How to Configure IPV6 Static Route in Packet Tracer

In our recent post, we demonstrated how to configure IPv4 static routing. Similarly, IPv6 static routes can also be configured on a IPV6 network to enable a router to learn routes to networks not directly connected to it.

In this particular post, we will configure both static routes and floating static routes. A floating static route is primarily used when there are two connections from a router to a subnetwork. It acts as a backup route configured with a higher administrative distance than the primary route. This serves as a failover mechanism in case the primary route becomes unavailable.

Network Topology

The network topology we will be using in this post is shown below. As you can see, it consists of two LANs with IPv6 networks. In this demonstration, we will configure a static route so that PCs on the first LAN will be able to communicate with PCs on the other LAN.

Download the premade lab file or recreate the network topology shown below on your packet tracer software.

network topology for ipv6 static route configuration

Lab Task

The objective of this lab is to perform the following IPv6 configurations on the network topology above:

Note: IPv6 addresses have been pre-configured on the routers and the serial connections use link-local addresses only.

  1. Enable IPv6 routing on each router.
  2. Use SLAAC to configure IPv6 addresses on the PCs.
  3. What IPv6 address was configured on each PC?
  4. Configure static routes on the routers to allow PC1 and PC2 to ping each other. The path via R2 should be used only as a backup path.

How to Configure an IPV6 Static Route

Here are the steps to configure the IPV6 static route in the Cisco packet tracer:

Step 1: Enable IPV6 routing

Enter the following commands to enable IPV6 routing on the routers;

R2>enable
R2#configure ter
Enter configuration commands, one per line. End with CNTL/Z.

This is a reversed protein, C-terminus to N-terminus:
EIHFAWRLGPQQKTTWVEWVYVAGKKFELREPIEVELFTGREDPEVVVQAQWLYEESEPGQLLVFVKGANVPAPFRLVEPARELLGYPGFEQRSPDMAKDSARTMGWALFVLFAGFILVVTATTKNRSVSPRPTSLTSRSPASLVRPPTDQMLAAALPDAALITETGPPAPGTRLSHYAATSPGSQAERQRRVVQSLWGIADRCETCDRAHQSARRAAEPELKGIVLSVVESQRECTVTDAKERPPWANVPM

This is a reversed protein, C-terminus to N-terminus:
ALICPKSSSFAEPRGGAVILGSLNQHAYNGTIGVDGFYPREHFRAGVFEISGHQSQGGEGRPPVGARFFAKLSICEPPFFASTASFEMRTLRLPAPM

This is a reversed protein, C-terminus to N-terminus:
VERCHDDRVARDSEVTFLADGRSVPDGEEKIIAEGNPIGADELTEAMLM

R2(config)#ipv6 unicast-routing
R1>enable
R1#configure terminal
Enter configuration commands, one per line.  End with CNTL/Z.
R1(config)#ipv6 unicast-routing
R3>enable
R3#configure terminal
Enter configuration commands, one per line. End with CNTL/Z.
R3(config)#ipv6 unicast-routing

 Step 2: Configure the Static Route on the router

On R1

R1(config)#ipv6 route 2001:db8:0:3::/64 g0/1 2001:db8:0:13::2
R1(config)#ipv6 route 2001:db8:0:3::/64 s0/0/0 FE80::20B:BEFF:FED7:4901 6

Note: 20B:BEFF:FED7:4901 is the loopback interface IP of R2, and it can be obtained by using the show ipv6 interface brief command on R2.

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Also, administrative distance 6 was specified in order to make the route via the s0/0/0 interface floating static.

On R2

R2(config)#ipv6 route 2001:db8:0:1::/64 s0/0/0 FE80::202:4AFF:FE23:E201
R2(config)#ipv6 route 2001:db8:0:3::/64 s0/0/1 FE80::290:2BFF:FECC:A101

Also, in the above commands, the loopback IP addresses of R1 and R3 were specified as the next hop while configuring the route to PC1’s and PC2’s networks, respectively.

On R3

R3#configure terminal
R3(config)#ipv6 route 2001:db8:0:1::/64 g0/1 2001:db8:0:13::1
R3(config)#ipv6 route 2001:db8:0:1::/64 s0/0/0 FE80::20B:BEFF:FED7:4901 6

Step 3: Use SLAAC to configure IPv6 addresses on the PCs

SLAAC can be enabled on each of the PCs by going to the IP configuration of each PC and enabling auto-config.

On PC1

configuring pc1 with slaac

On PC2

configuring pc2 with slaac

 

Step 4: Test connectivity.

To test the configuration, we need to get the IP address of PC2 using the ipconfig command and then ping to the address on PC1.

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ipconfig command on pc2

 

Then on PC1

testing the configuration

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